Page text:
Justin Trudeau, the young and newly minted leader of the federal Liberals has landed himself under scrutiny after co-opting the legacy of the late Jack Layton as a political tool of his own.
Following the recent by-elections, Trudeau was addressing a crowd of Liberal party supporters when he claimed “Make no mistake, the NDP is no longer the hopeful, optimistic party of Jack Layton… It is the Liberal party tonight that proved hope is stronger than fear, that positive politics can and should win over negative.”
Often, Justin has tried to paint NDP leader Thomas Mulcair as being old-fashioned, aggressive and out-of-touch; very much the opposite of the wide-ranging personal appeal that Canadians’ held for the former NDP leader Jack Layton. He’s even gone as far as publishing pamphlets that picture Mulcair scowling with the caption “too angry”. Although it’s true that Tom is a different person than the NDP’s former leader, it is shameful that Trudeau believes that this gives him the right to assume Jack Layton’s political legacy.
Trudeau based his latest round of mud-slinging on the assertiveness with which Tom Mulcair speaks in the House of Commons. He is forceful, direct and he refuses to accept the non-answers that have become commonplace for the Prime Minister and his Cabinet. This is similar to the clear and impassioned attitude that Jack held in Parliament before his unfortunate passing. Trudeau seems to be confusing passionately holding the government to account, and reasoned debate with cynicism and negativity.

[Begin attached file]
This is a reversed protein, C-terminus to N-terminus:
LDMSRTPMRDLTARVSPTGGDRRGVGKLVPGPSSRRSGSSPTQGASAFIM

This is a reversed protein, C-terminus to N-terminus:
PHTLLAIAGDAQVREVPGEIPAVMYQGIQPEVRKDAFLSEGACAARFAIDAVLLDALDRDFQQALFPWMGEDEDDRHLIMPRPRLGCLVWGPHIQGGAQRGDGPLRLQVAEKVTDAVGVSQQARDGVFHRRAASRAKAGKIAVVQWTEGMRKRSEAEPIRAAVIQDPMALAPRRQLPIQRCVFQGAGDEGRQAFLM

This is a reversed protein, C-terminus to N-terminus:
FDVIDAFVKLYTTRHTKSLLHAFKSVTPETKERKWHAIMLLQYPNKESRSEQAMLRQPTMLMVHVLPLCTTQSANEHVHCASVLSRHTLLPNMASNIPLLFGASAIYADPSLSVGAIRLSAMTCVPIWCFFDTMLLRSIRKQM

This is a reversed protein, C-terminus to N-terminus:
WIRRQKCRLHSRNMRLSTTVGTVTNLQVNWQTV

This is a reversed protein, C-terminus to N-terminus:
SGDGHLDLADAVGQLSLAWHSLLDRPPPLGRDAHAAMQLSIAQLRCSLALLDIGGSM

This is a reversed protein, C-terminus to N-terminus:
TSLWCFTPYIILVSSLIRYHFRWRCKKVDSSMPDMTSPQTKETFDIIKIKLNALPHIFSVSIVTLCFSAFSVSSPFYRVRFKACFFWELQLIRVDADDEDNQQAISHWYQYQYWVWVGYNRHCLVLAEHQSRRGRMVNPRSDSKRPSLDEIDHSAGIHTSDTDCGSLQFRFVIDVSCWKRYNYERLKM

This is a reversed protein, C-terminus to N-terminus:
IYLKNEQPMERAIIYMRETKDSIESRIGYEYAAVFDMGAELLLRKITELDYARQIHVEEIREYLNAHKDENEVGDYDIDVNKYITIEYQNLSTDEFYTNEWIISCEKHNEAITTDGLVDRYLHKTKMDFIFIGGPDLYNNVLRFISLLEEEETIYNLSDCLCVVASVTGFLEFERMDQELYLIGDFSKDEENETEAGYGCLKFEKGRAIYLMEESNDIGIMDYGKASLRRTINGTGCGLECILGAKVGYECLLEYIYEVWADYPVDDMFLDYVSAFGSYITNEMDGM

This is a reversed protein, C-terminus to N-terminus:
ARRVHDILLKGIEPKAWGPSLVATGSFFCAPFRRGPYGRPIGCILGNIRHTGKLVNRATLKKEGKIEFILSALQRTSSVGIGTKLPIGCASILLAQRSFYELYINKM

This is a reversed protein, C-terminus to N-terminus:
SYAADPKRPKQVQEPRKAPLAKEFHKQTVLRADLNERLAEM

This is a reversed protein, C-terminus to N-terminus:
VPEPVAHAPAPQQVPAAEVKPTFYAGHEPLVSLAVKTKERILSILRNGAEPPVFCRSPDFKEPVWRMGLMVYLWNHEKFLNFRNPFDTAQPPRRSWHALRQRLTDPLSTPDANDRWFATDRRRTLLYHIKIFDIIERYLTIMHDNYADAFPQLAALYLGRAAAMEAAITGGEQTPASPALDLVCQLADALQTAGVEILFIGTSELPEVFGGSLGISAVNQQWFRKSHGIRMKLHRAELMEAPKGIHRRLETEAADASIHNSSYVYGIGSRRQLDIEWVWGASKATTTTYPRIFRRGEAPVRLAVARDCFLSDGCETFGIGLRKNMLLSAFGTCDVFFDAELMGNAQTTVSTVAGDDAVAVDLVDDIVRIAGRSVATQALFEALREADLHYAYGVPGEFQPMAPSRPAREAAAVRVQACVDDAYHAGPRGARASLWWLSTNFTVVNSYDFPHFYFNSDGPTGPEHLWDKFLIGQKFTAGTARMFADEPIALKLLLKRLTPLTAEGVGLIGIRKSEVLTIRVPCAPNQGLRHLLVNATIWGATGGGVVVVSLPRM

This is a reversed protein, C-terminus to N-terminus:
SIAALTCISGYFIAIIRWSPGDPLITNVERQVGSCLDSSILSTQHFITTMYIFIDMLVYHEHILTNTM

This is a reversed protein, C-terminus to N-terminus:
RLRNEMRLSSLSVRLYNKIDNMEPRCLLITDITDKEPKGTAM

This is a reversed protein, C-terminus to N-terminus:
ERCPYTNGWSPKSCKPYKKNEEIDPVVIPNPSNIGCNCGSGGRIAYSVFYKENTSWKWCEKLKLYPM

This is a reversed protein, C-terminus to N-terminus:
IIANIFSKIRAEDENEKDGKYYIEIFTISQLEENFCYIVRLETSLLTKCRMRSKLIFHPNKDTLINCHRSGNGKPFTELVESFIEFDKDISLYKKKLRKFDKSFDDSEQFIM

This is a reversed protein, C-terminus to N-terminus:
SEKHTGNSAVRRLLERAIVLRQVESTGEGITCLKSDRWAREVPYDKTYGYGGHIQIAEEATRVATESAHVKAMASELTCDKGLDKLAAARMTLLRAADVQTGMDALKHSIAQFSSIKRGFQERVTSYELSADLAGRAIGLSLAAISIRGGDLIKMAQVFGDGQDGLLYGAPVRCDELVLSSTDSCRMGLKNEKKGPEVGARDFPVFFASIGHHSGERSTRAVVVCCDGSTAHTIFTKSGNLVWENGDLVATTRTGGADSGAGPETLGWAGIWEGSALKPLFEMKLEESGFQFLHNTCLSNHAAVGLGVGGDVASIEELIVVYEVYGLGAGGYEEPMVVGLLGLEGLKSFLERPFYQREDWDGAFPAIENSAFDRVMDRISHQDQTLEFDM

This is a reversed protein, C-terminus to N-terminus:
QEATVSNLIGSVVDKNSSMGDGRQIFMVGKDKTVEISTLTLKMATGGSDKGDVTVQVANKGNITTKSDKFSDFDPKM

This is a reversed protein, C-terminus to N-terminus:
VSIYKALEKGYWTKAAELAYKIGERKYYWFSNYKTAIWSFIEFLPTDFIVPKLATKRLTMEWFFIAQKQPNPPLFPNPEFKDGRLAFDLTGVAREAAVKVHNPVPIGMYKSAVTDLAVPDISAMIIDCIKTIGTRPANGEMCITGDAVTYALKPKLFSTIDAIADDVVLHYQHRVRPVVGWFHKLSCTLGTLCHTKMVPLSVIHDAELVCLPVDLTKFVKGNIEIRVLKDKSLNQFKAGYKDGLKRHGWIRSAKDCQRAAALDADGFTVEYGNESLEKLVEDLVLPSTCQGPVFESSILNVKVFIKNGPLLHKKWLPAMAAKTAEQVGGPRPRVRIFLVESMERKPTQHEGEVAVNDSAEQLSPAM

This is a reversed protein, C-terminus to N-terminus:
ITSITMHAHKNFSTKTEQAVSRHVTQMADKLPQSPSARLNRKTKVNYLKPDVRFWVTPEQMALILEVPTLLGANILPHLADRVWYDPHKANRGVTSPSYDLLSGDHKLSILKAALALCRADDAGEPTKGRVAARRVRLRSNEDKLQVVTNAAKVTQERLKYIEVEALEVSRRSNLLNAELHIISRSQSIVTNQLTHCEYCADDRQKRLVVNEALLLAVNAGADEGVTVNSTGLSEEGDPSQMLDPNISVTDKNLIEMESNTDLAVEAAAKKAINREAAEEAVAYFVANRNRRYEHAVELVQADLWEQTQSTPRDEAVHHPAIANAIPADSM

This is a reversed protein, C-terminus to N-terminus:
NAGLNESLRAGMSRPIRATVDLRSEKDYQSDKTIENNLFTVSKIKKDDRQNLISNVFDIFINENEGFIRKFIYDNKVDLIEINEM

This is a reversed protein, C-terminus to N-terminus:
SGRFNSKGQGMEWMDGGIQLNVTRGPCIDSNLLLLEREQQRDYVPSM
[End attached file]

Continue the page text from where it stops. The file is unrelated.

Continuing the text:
Later, he continues with his comments: “When you’re being positive, when you’re being focused on bringing people together and not playing negative politics and other people are, I don’t think its negative to highlight the fact that people are being negative around you when you’re not attacking and being negative.”
Repeat that? It appears Justin is trying to create a feeling of hope, energy and momentum around himself and his party by adopting Layton’s legacy and style. The reality is, that Jack’s vision was embraced by so many Canadians because of the substance behind his words. He was intelligent, clear and represented a future free from the failings of previous governments. In reality, Justin Trudeau embodies none of these qualities, and by comparing himself to great men he only stands to be lost in their shadow.
These comments and Trudeau’s attempt to usurp the legacy of a man whom he would seldom find agreement with, has only brought criticism and disappointment to the embattled Liberals. The response to these comments has been nearly universally damning, and it appears that this will be another lesson learned for the naive new Liberal leader.
Before the next election, Trudeau has to prove to Canadians that he has substance, and he must represent a clear vision that is different from those of the Conservatives and New Democrats, rather than trying to co-opt support of both parties by adopting New Democrat rhetoric and Conservative policies.
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